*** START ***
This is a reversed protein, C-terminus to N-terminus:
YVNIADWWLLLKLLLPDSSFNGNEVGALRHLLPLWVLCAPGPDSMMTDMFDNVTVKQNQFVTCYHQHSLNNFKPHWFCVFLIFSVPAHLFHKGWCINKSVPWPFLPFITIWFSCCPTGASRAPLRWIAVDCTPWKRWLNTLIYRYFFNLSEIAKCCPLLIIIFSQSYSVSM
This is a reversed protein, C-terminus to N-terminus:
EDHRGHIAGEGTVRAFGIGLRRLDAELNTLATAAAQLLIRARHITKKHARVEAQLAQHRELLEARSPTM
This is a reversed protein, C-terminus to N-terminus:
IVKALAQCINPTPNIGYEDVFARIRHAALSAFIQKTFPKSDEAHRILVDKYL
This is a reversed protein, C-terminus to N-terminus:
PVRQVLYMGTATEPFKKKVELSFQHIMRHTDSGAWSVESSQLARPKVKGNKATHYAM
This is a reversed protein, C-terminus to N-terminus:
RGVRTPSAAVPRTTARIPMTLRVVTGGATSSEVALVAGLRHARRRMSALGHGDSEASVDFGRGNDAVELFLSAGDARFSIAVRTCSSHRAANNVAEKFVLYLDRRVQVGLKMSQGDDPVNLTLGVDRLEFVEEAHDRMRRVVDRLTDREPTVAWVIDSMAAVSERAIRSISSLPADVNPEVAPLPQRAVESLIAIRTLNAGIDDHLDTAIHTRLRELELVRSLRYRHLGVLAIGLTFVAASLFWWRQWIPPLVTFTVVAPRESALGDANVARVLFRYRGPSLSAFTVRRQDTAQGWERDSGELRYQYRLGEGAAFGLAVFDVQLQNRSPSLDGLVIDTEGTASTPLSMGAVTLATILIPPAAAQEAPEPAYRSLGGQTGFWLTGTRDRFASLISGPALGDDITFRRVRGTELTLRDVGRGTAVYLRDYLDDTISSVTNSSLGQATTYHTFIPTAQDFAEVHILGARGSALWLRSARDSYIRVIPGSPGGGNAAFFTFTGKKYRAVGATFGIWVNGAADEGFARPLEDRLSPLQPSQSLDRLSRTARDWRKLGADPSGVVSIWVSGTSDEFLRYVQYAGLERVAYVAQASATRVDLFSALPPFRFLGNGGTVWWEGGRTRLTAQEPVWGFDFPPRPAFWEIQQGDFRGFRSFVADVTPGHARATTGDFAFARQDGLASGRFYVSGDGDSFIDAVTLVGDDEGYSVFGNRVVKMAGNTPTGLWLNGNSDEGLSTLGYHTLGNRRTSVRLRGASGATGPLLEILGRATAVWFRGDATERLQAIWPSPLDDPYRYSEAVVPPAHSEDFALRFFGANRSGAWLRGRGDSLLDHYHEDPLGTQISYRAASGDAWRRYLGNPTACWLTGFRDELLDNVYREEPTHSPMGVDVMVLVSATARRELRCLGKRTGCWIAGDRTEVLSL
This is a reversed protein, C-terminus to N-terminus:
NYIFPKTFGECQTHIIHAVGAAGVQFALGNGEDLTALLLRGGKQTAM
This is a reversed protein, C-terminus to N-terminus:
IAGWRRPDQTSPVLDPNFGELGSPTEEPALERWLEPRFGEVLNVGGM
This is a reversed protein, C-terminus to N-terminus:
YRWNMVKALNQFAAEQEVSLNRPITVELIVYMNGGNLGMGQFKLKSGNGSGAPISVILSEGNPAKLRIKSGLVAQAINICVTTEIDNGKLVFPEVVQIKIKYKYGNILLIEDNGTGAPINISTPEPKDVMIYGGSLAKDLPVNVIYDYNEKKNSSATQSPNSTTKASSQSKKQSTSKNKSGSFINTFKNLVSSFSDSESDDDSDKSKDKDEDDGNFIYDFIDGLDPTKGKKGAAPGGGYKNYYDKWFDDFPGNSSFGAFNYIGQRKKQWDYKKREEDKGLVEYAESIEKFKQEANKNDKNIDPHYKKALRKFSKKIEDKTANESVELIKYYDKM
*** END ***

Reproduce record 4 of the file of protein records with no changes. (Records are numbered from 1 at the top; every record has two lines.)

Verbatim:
This is a reversed protein, C-terminus to N-terminus:
PVRQVLYMGTATEPFKKKVELSFQHIMRHTDSGAWSVESSQLARPKVKGNKATHYAM